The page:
These thoughts express the author’s concerns and define the purpose of the letter. The author seems to be a teacher or a pastor in the community to which he is writing, who has been separated from them, and it is possible that he is in prison (Hebrews 13:19, 23). In any case, his purpose in writing is to warn those who are just going through dead works that they are in peril, and to spur them to genuine faith in Jesus. He exalts Christ as our great High Priest and as greater than Moses, and as greater than angels, and he warns that if you do not come to faith in Jesus, you will never enter God’s rest.

THE DANGER OF DEAD WORKS

In light of this purpose and in light of the danger of dead works, I wanted to share some thoughts that occurred to me regarding Hebrews 5:11-14; 6:1-8.

In Hebrews 5:11-12, the author rebukes the people about their ongoing immaturity.

it is hard to explain, since you have become dull of hearing. 12 For though by this time you ought to be teachers, you have need again for someone to teach you the elementary principles of the oracles of God, and you have come to need milk and not solid food.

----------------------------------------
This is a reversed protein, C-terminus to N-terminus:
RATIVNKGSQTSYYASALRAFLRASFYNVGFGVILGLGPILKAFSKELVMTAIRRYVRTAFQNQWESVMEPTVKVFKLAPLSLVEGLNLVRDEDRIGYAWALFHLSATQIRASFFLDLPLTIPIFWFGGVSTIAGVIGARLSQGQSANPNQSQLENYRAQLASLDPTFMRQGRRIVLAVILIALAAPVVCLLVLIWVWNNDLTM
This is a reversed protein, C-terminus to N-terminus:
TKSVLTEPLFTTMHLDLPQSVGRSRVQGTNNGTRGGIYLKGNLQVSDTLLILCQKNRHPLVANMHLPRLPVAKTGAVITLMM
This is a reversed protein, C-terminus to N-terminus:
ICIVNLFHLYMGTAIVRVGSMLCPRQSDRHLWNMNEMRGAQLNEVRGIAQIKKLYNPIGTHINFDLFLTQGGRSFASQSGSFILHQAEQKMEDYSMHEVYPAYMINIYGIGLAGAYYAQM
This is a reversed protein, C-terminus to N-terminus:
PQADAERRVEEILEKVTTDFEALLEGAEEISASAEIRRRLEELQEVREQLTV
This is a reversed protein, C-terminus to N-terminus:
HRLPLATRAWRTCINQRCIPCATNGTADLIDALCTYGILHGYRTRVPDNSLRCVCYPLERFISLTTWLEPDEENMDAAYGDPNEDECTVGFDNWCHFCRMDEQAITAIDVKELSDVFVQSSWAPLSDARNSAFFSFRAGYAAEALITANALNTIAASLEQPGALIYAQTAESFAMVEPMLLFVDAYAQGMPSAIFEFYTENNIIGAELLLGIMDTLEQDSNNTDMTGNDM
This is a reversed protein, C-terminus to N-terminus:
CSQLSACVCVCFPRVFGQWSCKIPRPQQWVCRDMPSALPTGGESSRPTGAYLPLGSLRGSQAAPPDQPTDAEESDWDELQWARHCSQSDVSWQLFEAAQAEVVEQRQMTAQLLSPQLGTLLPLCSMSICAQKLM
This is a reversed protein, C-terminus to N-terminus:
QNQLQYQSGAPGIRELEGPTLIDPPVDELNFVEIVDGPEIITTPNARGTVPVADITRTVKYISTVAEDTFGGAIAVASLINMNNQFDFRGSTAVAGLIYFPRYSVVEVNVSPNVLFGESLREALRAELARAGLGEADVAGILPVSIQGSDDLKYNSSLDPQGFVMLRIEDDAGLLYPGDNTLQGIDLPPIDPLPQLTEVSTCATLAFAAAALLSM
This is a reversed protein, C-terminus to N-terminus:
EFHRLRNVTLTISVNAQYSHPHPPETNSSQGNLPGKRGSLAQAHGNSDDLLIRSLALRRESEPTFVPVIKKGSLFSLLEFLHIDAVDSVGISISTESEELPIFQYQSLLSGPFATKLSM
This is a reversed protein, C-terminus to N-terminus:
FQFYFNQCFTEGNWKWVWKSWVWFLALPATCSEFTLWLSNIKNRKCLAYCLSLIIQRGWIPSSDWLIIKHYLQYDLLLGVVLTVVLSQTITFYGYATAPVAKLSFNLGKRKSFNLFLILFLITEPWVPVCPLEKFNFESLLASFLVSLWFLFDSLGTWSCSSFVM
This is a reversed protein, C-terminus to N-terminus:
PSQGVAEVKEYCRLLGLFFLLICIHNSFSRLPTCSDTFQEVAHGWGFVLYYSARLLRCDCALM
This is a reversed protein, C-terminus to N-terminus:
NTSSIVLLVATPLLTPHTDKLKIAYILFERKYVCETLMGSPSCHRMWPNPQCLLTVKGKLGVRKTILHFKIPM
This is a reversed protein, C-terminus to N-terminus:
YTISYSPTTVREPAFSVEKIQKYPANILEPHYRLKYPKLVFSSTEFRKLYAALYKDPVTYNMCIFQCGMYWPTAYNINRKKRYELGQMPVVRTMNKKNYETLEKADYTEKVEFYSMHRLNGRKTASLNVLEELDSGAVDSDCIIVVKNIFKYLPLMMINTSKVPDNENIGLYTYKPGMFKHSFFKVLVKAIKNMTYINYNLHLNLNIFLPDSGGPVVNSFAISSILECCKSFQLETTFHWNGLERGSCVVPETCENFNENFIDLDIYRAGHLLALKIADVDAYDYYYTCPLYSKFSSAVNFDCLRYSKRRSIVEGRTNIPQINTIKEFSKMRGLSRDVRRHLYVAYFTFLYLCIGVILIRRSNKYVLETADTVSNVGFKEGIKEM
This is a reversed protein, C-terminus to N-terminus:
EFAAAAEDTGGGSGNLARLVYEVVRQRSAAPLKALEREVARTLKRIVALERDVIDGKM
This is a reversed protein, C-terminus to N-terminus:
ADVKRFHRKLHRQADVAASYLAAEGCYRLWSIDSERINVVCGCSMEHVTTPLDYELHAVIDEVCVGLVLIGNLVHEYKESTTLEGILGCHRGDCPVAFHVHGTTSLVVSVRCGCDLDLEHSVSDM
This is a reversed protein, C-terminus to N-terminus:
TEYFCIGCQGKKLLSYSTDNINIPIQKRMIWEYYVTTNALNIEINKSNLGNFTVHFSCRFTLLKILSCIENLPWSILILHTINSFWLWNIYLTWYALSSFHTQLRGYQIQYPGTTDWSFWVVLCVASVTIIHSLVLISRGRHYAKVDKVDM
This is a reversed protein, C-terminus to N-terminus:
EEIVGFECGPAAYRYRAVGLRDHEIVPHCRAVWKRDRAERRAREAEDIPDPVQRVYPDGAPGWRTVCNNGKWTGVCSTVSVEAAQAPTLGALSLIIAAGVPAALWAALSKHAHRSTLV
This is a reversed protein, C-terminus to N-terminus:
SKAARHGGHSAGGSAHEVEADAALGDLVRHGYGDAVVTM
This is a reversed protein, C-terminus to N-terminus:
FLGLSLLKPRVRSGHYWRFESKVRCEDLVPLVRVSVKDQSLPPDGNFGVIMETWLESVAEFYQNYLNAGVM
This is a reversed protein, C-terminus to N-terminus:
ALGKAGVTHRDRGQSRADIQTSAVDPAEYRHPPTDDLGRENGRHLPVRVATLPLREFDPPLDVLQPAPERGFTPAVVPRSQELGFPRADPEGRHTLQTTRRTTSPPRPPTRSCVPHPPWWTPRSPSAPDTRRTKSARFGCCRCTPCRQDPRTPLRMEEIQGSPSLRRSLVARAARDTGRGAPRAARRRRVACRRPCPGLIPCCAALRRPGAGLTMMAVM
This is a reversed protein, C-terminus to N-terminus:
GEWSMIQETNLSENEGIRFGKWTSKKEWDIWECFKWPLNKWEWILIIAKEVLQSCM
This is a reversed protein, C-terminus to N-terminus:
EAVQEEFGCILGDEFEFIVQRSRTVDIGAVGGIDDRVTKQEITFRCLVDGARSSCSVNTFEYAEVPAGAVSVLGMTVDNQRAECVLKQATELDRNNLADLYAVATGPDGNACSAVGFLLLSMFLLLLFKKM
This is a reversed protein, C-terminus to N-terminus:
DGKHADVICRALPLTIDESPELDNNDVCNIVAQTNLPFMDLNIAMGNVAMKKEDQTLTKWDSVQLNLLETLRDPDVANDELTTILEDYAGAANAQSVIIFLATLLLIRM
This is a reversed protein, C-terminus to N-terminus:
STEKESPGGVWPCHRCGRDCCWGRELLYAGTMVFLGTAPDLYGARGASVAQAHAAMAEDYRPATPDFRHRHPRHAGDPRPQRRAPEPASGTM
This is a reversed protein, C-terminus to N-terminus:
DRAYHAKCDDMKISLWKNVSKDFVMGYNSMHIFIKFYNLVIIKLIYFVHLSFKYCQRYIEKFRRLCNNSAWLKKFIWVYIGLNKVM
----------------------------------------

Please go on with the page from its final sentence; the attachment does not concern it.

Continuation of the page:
The warning is that a perpetual immaturity suggests a sobering diagnosis of dead religion. A perpetual immaturity puts you on a trajectory that ends in dead works and apostasy. Some of these professing believers should have been teaching the word, and yet they are still on milk and not solid food. The analogy would say that the child is running in the playground but has yet to be weaned off milk. Spiritual milk is what spiritual babes need (1 Peter 2:2), but if you have been in the fellowship for a decade and you are still on milk, there is reason for serious concern.

Do you know people who have supposedly been in Christ for decades and yet still barely drink milk? They are in great peril. In the Scriptures, there does not appear to be a good excuse for ongoing immaturity. The believer is always supposed to be in the process of spiritual growth. Paul had not attained spiritual maturity (Philippians 3:12-13), but he pressed on toward the goal (3:14). Paul thus gives us two lessons: none of us has yet attained full maturity, and therefore, we are always to be growing toward greater maturity.

There are other dangers of dead works and other thoughts that I have on this subject, but I will save those for another day.

SDG                 rmb                 4/9/2021

Why all the warnings? (Hebrews 3:12-14)